Russian state propaganda media would benefit from updating their skills in political geography. This became apparent last week when two leading government outlets decided to manipulate geography in support of key messages in their reporting.
In a speech held in Strasbourg on 23 October, EU’s foreign policy chief, Federica Mogherini, referred to the Black Sea as “a European sea”. Russia’s state-controlled RIA Novosti found her statement so controversial that it became the focus of a separate report, titled “Mogherini called the Black Sea ‘European.’”
As the independent Russian outlet The Insider pointed out in a critical article, all states that border with the Black Sea are members of the Council of Europe; so it is hard to see what should be extraordinary in Ms Mogherini’s statement.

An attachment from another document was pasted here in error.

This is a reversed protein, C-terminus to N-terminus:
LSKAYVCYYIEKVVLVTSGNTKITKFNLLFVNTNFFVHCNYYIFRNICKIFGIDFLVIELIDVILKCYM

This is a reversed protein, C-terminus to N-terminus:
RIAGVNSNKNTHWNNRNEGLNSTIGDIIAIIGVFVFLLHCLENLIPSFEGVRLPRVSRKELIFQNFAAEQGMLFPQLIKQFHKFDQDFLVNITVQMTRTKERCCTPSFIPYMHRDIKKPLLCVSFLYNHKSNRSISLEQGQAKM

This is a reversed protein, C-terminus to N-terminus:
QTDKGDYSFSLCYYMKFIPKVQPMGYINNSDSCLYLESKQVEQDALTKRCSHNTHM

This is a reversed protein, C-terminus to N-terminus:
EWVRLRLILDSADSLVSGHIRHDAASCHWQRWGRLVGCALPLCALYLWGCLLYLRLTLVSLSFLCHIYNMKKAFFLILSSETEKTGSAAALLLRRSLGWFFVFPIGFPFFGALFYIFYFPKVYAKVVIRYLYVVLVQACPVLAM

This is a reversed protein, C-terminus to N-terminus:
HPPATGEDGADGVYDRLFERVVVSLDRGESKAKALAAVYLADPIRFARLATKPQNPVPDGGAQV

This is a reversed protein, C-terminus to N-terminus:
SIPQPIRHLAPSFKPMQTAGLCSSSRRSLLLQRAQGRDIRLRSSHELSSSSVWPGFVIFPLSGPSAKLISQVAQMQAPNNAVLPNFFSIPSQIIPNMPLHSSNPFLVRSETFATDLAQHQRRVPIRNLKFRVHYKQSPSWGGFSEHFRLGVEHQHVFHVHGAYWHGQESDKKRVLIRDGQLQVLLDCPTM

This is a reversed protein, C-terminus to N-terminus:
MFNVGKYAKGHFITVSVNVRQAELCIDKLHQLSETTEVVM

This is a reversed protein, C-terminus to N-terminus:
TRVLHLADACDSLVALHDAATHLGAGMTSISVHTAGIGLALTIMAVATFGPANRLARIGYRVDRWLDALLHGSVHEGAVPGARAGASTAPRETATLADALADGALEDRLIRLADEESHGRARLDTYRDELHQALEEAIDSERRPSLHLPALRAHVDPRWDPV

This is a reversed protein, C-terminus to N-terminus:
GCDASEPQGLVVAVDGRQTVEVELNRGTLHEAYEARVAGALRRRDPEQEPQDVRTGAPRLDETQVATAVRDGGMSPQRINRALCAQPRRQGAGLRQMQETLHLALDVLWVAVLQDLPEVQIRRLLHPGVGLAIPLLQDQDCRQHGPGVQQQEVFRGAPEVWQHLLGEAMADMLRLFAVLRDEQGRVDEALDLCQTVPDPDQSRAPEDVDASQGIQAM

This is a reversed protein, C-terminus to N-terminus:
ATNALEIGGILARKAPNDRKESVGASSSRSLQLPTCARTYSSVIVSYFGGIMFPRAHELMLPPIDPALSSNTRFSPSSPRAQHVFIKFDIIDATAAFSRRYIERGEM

Along the same line, Russian state TV Pervy Kanal referred to the Sea of Azov as “our inland sea,” even if it, besides Russia, also has a coastline in Ukraine. This incident became the topic of another critical article by The Insider.
We recently described how Pyotr Tolstoy, the host of the Pervy Kanal Sunday night talk show in which the “our” reference was used, is also the deputy speaker of Russia’s parliament, the State Duma. This conflict of interest might explain why nobody around Mr Tolstoy dared to fact-check and challenge the misleading reference to the Sea of Azov’s geography.
As key moments in recent history have shown, the fundamentals of what is “ours” and what isn’t, are willingly ignored by Russian state propagandists and decision makers.
Kremlin propagandists can refresh their knowledge about political geography by looking at the above infographic – a modern strategic communications classic from Canada’s Ministry of Foreign Affairs. The Sea of Azov is in the south-east of Ukraine and the south-west of Russia – and north of the European Black Sea.